It was Marxists who wanted permanent revolution, but it is capitalists who have delivered it. The last 50 years have seen a sustained revolution in the way people’s needs for goods and services are supplied.
Businesses have revolutionized their structures to provide continuous improvement in the consumer’s experience.
Innovation and creative destruction have swept away once mighty market powerhouses in a way that antitrust laws could never dream of—search in vain for a Borders or Blockbuster at your local mall.
Payments systems have made purchasing services as well as goods much easier; you no longer have to pay a cleaner or handyman with cash, for instance, thanks to apps like Handy and Taskrabbit.
And the old verification system of a businessman’s reputation has been bolstered by a variety of feedback mechanisms, like Lyft’s or Tripadviser’s ratings system.
American—and increasingly global—commerce is in a state of continuous revolution.
All of this is now under threat. The Obama administration and its allies have made it its mission to stop this revolution in order to protect a variety of special interests:
- Business structures are under attack through the “joint employer” and worker classification decisions of the NLRB and Department of Labor in order to shore up the creaking 1930s structure of collective bargaining;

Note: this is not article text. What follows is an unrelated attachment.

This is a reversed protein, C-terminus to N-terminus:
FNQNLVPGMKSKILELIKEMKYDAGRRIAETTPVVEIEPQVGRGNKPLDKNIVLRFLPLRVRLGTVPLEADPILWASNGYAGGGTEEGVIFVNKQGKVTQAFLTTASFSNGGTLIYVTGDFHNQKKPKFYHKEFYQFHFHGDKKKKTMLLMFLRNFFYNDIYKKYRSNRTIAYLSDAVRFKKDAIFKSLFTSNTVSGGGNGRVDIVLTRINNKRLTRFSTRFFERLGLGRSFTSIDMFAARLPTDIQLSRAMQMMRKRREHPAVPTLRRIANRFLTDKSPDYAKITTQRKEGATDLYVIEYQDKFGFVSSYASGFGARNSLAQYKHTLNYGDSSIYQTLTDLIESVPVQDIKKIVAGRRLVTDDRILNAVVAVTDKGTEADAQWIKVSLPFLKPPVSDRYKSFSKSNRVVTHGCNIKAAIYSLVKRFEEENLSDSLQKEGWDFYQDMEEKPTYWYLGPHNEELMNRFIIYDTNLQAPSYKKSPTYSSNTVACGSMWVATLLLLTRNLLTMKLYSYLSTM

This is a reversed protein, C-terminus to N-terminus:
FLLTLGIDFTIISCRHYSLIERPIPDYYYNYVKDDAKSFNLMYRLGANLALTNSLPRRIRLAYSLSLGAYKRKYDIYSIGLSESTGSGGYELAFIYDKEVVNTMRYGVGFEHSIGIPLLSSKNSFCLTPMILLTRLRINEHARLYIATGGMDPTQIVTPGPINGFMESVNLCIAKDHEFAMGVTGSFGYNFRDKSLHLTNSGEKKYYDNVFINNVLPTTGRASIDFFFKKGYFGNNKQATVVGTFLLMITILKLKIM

- Innovative businesses like Uber or AirBnB are under sustained regulatory attack at all levels of government, backed up by local interests like taxi cartels or hotelier lobbies;
- Payments systems and processors are under significant regulatory pressure. Interchange fee caps, the Fed’s desire for a nationalized faster payments system, and attacks on processor firms by the Consumer Financial Protection Bureau are all examples of an effort to utilize the unpopularity of financial institutions to squeeze payment providers;
- Even ratings systems can be the victim of worker classification rules or data protection provisions.
It is the mission of CEI’s Center for Economic Freedom to halt this assault. We will be working to raise awareness of and to challenge a variety of rules and rulings that make up this agenda, as well as to promote the institutions of liberty that emerge from this process of continuous business revolution.
2016 will be a challenging year in this regard, but it is a challenge we are ready for.